The City Seal

City Seal

Early in 1924, soon after the Plymouth Chamber of Commerce superseded the old Plymouth Improvement Association, Harry S. Lee, the Chamber's first Secretary, was working out the design for a Seal for the organization. Sidney D. Strong, Village Manager, and member of the Board of the Chamber of Commerce, was also looking for a new design for the Seal of the Village. One night at a Chamber of Commerce meeting these two men combined their ideas and the new Seal was born.

The suggestion for its use as a community Seal and for the scroll with words, "A Village of Homes" came from the Village Manager. The idea of the log cabin and the two spruce trees was to typify the pioneer homes of the period of the founding of the village in 1825, which appears on the Seal. The motto, "A Village of Homes" was the picture the Plymouth citizens had of their present day community and indicated the type of development they hoped would continue. This Seal was formally adopted by the Chamber of Commerce and by the Commission of the Village of Plymouth in 1924. It has been in use by both banks and by the local school district.

City Seal

At first both the Village and the Chamber of Commerce used the Seal with a blue and white square background. Later the background was left off and the round medallion was used. The first general use of the Seal at a public occasion was at the time of the celebration of the opening of the Plymouth road pavement on September 11th, 1924. The decoration on the street lamp posts included the Seal in blue and white in the center of a shield divided into blue and white halves. Mr. Roy Woodworth at the Bazaar, also put in his stock felt banners using the Seal and bunting flags of blue and white with the Seal in the center. These were used freely by the citizens among the decorations for this civic holiday.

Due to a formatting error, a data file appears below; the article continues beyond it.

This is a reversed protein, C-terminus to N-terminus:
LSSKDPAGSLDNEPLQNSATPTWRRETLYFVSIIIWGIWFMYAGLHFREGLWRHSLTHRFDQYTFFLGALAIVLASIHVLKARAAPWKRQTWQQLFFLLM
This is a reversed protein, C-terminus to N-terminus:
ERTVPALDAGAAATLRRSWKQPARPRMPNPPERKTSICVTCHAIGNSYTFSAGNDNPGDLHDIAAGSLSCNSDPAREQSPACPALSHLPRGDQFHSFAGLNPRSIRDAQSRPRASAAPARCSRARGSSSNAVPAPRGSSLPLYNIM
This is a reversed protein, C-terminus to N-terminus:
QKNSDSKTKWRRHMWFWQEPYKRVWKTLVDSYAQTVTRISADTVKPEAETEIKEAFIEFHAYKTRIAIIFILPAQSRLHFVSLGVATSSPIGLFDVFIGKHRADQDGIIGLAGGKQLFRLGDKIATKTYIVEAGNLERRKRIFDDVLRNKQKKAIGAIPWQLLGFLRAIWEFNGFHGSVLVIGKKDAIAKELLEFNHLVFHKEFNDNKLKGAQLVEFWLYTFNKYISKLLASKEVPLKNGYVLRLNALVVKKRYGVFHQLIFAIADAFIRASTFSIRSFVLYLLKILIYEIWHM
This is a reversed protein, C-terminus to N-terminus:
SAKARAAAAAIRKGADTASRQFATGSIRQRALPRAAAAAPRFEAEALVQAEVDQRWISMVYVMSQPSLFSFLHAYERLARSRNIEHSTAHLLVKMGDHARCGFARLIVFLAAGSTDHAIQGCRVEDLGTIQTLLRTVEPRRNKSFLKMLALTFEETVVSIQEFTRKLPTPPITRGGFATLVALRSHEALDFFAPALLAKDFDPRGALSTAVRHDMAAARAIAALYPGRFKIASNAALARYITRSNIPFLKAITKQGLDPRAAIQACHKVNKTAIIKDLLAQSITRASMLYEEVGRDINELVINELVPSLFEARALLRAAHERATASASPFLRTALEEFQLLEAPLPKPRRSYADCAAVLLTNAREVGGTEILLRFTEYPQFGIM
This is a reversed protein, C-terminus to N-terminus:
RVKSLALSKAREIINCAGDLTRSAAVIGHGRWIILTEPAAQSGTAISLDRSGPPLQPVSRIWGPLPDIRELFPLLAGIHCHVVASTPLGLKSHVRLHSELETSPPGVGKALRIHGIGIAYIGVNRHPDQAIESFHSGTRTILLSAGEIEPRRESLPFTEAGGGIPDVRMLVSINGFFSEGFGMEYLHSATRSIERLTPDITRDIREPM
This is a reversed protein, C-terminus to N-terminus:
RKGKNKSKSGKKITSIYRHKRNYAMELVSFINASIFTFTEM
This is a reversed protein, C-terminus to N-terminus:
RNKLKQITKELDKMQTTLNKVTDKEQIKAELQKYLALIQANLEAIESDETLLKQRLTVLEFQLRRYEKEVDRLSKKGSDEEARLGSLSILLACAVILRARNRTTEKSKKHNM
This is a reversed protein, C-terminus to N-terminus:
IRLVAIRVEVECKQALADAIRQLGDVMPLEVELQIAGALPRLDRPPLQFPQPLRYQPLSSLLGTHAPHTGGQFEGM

When Plymouth became a city in 1932, the Seal was readopted with appropriate changes. For a couple of years after its first adoption, the Plymouth Village Hall wore the Seal in front of the big middle front window. A large window box, painted blue, was set in front of the window. On its center was a small model log cabin built of "Lincoln logs" from the toy store like the cabin on the Seal design. On each side of the cabin there was a live spruce tree about eight inches tall. Below the cabin, on the face of the window box, was a wooden scroll painted white with the motto in blue letters.

City Seal

The Village also used the Seal, in flag form, as a reward for service on February 20, 1925, when the Commission gave boy scout troop P-1 a municipal flag in appreciation for civic service rendered. When City Hall was rebuilt during L. P. Cookingham's term as City Manager, the Seal in colors was painted on the wall of the corridor on the first floor. The artist was Edward McCandlish who also painted the murals on the walls of the commission room and the reproduction of the 1868 photograph of Main Street on the first floor corridor wall.

Read the original report here.

For More Information


Plymouth Historical Museum 

155 S. Main 
Plymouth, MI 48170 

Phone: 734-455-8940 

Public Hours
Wednesday, Friday - Sunday
1:00 p.m.- 4:00 p.m.